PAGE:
Take the best of an old-school technique and blend it with new technology. One of the quickest ways to building fitness is to hit your sweet spot during your rides instead of rolling along in zone 2 for hours. Imagine being able to precisely balance your intensity and duration in order to get the maximal benefit out of your training. Imagine being able to watch your FTP climb by balancing your recovery and intensity. Training with a power meter is the ticket that gets you on that train.
6: Perform Perfect Intervals
Interval work is designed to balance high intensity and recovery in specific ratios in order to elicit a physiological change. Especially at supra-threshold levels, heart rate just doesn't give quality feedback. Training with a power meter affords you more consistency and precision while performing those hard efforts because wattage is displayed in real time (instantaneously.) You'll immediately know how hard you're working instead of guessing and hoping you got it right when your heart rate catches up thirty seconds later.
7: Analyze Your Data
The post-workout feedback and analytical potential of a power meter is invaluable to someone looking to improve their fitness. You can see exactly when you fatigue and how badly, what aspects of your training you need to emphasize and what your current strengths are. Is your 10-second power terrible? Either develop some intervals to work on it or don't expect to win a sprint. Do you fatigue after three VO2 max efforts? Maybe you need to work on repeatability. No matter what your weakness, you'll be able to find it and turn it into a strength if you're training with a power meter.
8: Tweak Your Training Load
Training by duration and distance will get you some fitness gains (especially early on in your career), but a power meter affords you the ability to build, manage and execute a training plan that relies on scientific metrics rather than simply “go out and ride for XX hours.” You can monitor your Training Stress Score (TSS), Intensity Factor (IF) and energy expenditure precisely. You'll be able to see improvements, prevent overtraining and see when you're about to hit a peak in fitness.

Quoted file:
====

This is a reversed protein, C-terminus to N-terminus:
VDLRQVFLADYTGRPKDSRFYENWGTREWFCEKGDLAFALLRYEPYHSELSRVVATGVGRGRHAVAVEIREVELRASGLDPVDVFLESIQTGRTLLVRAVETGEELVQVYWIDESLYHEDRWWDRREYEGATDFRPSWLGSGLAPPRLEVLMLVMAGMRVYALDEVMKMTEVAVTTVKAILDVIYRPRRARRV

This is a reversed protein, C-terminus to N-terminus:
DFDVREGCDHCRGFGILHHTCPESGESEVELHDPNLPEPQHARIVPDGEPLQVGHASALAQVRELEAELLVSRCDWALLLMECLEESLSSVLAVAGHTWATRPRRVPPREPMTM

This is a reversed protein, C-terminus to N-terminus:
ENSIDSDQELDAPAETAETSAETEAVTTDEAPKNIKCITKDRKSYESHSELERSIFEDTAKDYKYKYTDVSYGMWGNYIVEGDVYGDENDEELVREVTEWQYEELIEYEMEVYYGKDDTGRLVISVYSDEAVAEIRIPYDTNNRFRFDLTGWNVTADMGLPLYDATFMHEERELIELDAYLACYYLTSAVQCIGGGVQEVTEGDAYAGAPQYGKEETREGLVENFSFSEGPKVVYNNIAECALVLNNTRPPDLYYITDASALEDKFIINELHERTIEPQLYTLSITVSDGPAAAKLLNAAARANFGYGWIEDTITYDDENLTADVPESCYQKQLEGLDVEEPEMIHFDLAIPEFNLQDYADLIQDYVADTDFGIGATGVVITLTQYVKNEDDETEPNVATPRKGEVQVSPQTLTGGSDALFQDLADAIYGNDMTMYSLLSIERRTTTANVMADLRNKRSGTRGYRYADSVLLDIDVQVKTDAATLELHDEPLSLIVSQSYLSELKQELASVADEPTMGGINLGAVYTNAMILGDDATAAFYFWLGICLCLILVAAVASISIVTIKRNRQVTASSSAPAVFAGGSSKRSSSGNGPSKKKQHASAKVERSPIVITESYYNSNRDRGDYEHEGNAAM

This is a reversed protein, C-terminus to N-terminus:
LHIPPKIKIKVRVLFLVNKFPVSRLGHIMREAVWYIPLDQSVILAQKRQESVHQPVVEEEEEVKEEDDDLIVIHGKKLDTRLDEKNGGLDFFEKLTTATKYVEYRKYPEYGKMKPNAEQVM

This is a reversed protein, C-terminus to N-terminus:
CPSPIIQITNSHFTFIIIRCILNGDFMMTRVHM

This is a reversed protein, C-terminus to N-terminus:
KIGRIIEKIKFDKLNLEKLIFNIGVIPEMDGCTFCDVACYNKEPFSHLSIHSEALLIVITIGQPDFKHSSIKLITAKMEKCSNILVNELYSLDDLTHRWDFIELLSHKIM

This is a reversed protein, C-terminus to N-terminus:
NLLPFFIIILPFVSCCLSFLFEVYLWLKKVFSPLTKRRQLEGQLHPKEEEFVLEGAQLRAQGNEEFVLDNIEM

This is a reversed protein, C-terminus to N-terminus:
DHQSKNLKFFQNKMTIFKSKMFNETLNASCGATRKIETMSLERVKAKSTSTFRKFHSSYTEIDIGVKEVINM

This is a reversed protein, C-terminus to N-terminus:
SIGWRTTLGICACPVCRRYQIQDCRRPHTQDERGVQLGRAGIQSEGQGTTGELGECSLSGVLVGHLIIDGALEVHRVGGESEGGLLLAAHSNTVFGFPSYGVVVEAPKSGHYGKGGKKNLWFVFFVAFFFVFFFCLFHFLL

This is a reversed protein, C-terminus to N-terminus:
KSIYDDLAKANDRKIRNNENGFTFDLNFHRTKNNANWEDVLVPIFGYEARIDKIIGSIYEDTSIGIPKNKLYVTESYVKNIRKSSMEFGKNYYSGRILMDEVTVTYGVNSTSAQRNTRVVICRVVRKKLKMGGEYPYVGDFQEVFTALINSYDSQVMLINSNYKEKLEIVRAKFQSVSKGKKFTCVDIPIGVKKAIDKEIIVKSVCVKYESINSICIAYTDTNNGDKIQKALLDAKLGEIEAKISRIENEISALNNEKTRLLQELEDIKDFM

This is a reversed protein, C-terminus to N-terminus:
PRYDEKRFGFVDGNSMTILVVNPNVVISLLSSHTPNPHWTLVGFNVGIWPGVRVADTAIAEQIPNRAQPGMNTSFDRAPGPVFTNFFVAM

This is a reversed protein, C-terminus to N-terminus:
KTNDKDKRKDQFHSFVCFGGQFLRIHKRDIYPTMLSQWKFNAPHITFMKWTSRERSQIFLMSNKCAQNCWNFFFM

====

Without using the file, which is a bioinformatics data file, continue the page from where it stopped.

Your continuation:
9: Understand Your Races and Events
Post race analysis using a power meter file gives you a bucket load of information. No longer will you ask “why did I get dropped?” You (or your coach) will be able to explain exactly why you got dropped. You'll be able to analyze your power production and can adjust your training to overcome the deficiencies that saw you get spit out the back of the peloton.
10: Power is the Universal Training Language
Power is the language of coaching. Before power based training, often all we had to ask someone was “how are you feeling?” Now the question becomes “how are you feeling while you were riding at 275 watts?” We can determine your body's response to training much more specifically with power data. Imagine telling a coach that “275 felt really hard today” and the coach comes back at you with “275 is 10% below your threshold, it shouldn't feel hard. We need to back your training off a bit to let you recover.” Immediate feedback like that allows you to train more effectively, more efficiently and prevent overtraining that could derail your season.
So what are you waiting for? Why aren't you training with power?